June, a busy month any year, sees students living abroad, Hong Kong residents with foreign passports, and an estimated 4,000 to 6,000 journalists all competing for seats.
About 27 percent of hotel rooms are free for booking, according to a tourist association survey. Travel agents say that figure is low.
"At this moment, at least, there are still rooms," says Johnny Zee, director general manager for Orient Network (HK) Ltd, the government-appointed agency handling hotel bookings during the handover.
Zee predicts a rush for rooms in mid-May and early June, and 80 to 85 percent room occupancy during the handover.
Tourism matters because it is Hong Kong's second largest foreign-exchange earner behind textiles. Last year, tourist-spending receipts were $11 billion, up 12.8 percent from the previous year.
Meanwhile, a record 11.7 million people visited Hong Kong in 1996, up 15 percent from the year before. Most were Asians, with Japanese and mainland Chinese at the top and growing fast. Last year, 2.4 million Japanese came to Hong Kong, compared to 2.3 million mainland Chinese and 750,000 Americans. Hotels were 88 percent full.
It comes as no surprise that Hong Kong Tourist Association spokesman Peter Randall touts the territory as being "the most popular destination in Asia" for the past 10 years.
This year, the tourist association expects a 7 percent increase in visitors. "Obviously, 1997 is acting as a draw," Mr. Randall says. "Hong Kong's profile has been raised the most it's ever been around the world."
The bad news is that the territory's Kai Tak Airport is saturated. It turns down 200 applications for planes to land each week, effectively putting a cap on the number of visitors. Although, people can come via Macau for the cost of a $20 one-hour ferry ticket.
American tourist Beverly Krusz said she came to Hong Kong over Christmas because, "I just wanted to experience the city under British rule."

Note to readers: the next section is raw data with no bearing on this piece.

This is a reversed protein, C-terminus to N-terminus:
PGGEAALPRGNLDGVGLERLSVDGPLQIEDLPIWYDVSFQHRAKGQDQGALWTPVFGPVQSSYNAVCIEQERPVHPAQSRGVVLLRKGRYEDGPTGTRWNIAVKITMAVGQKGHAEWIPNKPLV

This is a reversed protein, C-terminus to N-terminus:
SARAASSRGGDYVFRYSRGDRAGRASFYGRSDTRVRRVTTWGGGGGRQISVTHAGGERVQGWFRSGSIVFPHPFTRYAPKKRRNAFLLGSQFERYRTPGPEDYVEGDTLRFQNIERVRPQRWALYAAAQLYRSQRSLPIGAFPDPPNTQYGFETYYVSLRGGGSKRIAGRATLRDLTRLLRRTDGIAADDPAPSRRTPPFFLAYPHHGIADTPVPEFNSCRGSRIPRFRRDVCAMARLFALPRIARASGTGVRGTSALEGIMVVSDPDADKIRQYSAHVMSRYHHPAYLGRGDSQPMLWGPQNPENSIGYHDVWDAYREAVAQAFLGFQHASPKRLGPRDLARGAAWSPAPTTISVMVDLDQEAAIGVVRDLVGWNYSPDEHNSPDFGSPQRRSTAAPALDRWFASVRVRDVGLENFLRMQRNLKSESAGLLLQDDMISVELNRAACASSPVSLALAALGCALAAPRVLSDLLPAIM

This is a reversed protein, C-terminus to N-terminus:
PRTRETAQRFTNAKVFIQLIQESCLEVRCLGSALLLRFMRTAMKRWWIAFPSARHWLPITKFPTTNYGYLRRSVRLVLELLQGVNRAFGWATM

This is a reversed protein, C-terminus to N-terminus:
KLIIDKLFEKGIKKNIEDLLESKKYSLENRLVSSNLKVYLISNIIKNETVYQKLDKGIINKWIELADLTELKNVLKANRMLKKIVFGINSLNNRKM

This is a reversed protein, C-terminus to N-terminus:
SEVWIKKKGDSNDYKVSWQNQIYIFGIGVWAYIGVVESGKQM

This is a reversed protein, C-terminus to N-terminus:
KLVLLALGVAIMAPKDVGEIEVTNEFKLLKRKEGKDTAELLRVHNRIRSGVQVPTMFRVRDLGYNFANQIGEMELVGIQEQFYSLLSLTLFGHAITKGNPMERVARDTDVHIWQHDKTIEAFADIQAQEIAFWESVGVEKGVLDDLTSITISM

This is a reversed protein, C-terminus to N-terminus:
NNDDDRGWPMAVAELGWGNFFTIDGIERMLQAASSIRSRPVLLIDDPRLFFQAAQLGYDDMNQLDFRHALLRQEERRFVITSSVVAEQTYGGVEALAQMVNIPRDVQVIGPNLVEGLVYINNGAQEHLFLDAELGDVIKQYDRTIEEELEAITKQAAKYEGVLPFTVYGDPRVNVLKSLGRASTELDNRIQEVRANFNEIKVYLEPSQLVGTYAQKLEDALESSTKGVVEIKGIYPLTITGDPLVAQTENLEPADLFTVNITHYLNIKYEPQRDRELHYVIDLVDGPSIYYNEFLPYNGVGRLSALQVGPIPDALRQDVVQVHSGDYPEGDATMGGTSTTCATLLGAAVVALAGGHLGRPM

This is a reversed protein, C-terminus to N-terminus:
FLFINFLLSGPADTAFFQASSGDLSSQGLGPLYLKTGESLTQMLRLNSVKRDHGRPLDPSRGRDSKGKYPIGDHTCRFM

Ms. Krusz, a high school teacher from Alaska, is worried that China's rule would destroy the territory's vibrancy. "When people back here say, 'Oh well, the mainland Chinese will take over and repress all this, it's like, the light that's Hong Kong, the freedom and democracy in Hong Kong, can't be shut down. In fact, it'll shed light on mainland China."
Nancy Shuo Anderson, a local business woman selling Chinese folk art, says, "The handover is not going to be as dramatic as the Berlin Wall. It's going to be more covert. You can't see that as a tourist because you're not here long enough."
Just in case there are no hotel rooms, the tourist association is looking to university dormitories, private housing, and a cruise ship, the 746-cabin Star Pisces, to take in visitors.
Chee-may Chow, assistant producer for CNBC, is a Hong Kong Chinese resident and grew up in the colony. "Residents are not that affected," she says. "All we know is that we get five days of holiday. I don't want to go away during this historic time, but everything is so hyped up. I don't know whether it'll be anticlimactic."
One thing everyone seems to agree on is that on June 30, 1997, there won't be a spare bed, floor, or apartment anywhere in the territory. And everyone hopes that, on July 1, 1997, the newest acquisition of China will wake up to "business as usual."